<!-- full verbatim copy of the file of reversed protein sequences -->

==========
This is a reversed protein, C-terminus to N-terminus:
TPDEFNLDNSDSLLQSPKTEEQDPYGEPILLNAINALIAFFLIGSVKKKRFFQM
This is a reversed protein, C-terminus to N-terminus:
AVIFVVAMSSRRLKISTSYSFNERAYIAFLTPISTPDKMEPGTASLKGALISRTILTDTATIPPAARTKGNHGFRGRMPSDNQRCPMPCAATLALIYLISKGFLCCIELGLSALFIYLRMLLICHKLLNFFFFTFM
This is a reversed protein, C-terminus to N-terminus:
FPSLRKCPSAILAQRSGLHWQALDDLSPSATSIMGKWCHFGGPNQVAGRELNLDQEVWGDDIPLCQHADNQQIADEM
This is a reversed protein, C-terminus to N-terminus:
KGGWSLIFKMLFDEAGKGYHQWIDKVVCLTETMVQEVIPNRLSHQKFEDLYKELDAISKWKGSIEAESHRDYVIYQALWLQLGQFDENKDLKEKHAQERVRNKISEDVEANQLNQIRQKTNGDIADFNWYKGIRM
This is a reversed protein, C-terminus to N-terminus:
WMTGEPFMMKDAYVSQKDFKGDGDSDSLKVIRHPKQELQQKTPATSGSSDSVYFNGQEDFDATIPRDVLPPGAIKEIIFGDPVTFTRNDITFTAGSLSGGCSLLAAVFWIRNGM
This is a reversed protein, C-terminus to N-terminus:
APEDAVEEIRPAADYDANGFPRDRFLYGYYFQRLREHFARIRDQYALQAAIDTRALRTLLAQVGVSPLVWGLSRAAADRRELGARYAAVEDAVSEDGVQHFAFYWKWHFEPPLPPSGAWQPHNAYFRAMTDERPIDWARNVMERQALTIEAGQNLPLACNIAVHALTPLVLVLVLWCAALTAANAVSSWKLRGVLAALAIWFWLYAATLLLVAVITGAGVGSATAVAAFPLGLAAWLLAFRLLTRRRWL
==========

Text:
This is a reversed protein, C-terminus to N-terminus:
TPDEFNLDNSDSLLQSPKTEEQDPYGEPILLNAINALIAFFLIGSVKKKRFFQM
This is a reversed protein, C-terminus to N-terminus:
AVIFVVAMSSRRLKISTSYSFNERAYIAFLTPISTPDKMEPGTASLKGALISRTILTDTATIPPAARTKGNHGFRGRMPSDNQRCPMPCAATLALIYLISKGFLCCIELGLSALFIYLRMLLICHKLLNFFFFTFM
This is a reversed protein, C-terminus to N-terminus:
FPSLRKCPSAILAQRSGLHWQALDDLSPSATSIMGKWCHFGGPNQVAGRELNLDQEVWGDDIPLCQHADNQQIADEM
This is a reversed protein, C-terminus to N-terminus:
KGGWSLIFKMLFDEAGKGYHQWIDKVVCLTETMVQEVIPNRLSHQKFEDLYKELDAISKWKGSIEAESHRDYVIYQALWLQLGQFDENKDLKEKHAQERVRNKISEDVEANQLNQIRQKTNGDIADFNWYKGIRM
This is a reversed protein, C-terminus to N-terminus:
WMTGEPFMMKDAYVSQKDFKGDGDSDSLKVIRHPKQELQQKTPATSGSSDSVYFNGQEDFDATIPRDVLPPGAIKEIIFGDPVTFTRNDITFTAGSLSGGCSLLAAVFWIRNGM
This is a reversed protein, C-terminus to N-terminus:
APEDAVEEIRPAADYDANGFPRDRFLYGYYFQRLREHFARIRDQYALQAAIDTRALRTLLAQVGVSPLVWGLSRAAADRRELGARYAAVEDAVSEDGVQHFAFYWKWHFEPPLPPSGAWQPHNAYFRAMTDERPIDWARNVMERQALTIEAGQNLPLACNIAVHALTPLVLVLVLWCAALTAANAVSSWKLRGVLAALAIWFWLYAATLLLVAVITGAGVGSATAVAAFPLGLAAWLLAFRLLTRRRWL